In 1ic79 when the people of this State
were making a desperate lght for their
lives and property and the safety and]
honor of their families they used ihe
boycott etii:etively and twell, atd h:ad
the right to do it. On occasions in I re
land when it was a conflict of life and
death and the people were defending
their humble homes and the food for
their children's mtouthts the boycott ha:s
been used with the approval of all the
In this State now, however, there i
a contest between opposing eletents of
one great party. There is no question
of life or death or welfare or injury in
volved. Every sane mian knows that
whether Tillian or some other I)eno
crat is made Governor the publie peace
will be maintained, law and order will
prevail and we will all be left to inake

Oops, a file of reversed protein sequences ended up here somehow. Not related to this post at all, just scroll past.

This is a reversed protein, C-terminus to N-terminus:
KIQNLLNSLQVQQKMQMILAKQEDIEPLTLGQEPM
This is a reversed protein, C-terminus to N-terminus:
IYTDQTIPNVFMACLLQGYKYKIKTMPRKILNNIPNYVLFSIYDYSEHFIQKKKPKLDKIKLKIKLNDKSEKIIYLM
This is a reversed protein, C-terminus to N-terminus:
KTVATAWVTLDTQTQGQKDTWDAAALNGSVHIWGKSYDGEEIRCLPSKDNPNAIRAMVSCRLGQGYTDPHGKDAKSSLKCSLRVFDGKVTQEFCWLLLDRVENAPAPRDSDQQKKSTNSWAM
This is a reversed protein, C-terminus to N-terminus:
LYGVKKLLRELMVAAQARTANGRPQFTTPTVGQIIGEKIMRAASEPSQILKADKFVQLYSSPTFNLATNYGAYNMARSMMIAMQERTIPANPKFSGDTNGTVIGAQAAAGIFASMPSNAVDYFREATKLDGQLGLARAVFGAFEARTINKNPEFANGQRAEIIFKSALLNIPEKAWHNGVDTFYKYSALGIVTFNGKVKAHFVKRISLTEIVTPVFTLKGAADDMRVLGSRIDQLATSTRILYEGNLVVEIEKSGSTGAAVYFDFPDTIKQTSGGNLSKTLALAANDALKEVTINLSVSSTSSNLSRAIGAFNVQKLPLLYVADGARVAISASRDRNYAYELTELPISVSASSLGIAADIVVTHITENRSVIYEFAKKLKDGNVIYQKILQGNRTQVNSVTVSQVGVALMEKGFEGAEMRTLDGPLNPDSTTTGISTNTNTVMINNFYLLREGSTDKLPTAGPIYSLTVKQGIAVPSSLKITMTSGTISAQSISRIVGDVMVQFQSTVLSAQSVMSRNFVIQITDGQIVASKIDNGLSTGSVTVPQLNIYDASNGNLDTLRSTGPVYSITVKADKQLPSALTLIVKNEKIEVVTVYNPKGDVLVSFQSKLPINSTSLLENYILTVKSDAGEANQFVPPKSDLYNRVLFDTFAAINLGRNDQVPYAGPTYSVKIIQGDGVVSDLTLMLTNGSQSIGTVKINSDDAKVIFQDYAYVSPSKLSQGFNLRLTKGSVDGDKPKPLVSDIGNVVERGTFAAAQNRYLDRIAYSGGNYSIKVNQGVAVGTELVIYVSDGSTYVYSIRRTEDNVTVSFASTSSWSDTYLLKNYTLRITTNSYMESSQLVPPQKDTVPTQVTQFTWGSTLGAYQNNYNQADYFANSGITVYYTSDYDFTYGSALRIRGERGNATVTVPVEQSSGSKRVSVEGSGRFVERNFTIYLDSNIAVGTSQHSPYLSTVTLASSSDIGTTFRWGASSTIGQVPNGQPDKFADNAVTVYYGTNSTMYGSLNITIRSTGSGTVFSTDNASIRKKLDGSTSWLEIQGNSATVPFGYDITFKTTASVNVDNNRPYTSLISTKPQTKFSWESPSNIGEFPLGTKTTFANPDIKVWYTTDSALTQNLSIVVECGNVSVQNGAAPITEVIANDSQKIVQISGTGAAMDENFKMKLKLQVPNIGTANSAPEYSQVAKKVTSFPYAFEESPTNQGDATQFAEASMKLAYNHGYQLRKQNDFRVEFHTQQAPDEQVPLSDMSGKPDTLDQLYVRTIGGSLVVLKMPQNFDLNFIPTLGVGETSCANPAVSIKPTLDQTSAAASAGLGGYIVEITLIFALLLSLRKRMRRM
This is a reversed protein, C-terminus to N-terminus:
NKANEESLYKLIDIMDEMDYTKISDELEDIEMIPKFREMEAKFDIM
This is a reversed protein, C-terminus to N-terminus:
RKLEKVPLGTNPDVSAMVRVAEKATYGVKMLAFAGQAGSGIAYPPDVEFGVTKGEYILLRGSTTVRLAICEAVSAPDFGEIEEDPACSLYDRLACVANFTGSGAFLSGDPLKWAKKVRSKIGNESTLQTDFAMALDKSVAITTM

our livings and prosper as Awe can nt
security and quietness. In lthes( cir
cuustances there is no reason or excuse
for the use of the boycott.
What is the object of resolutions
such as those we have referred to, I.ed
by the sub Alliances?.
They are intended to irevent or pun
ih, or both. They c:m have no other
purpose, although we doubt if one tnitan
-in a dozen of those who vote for theit
considers the meaning of his vote and
the action it helps to produce.
They are to prevent the editors I
against whom they are directed froni
expressing their honest sentitientls if
tbose sentinients are against those held
by the sub Alliances. Yet what honest
man would respect or tolerate a miat
who would fear to say what he thinks
right and say and teach what lie be
lieves is wrong to put or keep a few
dollars in his pocket'
Men are to be punished, for what?
For speaking their sentiments aind
thoughts like honest and manly nien,
using their rights as free Aitericaa
citizens and doing their duty as repre
sentatives of a free press. If I lie avowed
p)urpose of these sub Alliar.ces shottid
be generally accepted and all other sub
Alliances and citizens should follow
their exampljle these niewspapern ineni
would be starved out. The bread wonuldt
be taken fronm therni and their wives
and childlren and they would be set
away, forced to go somewhere else to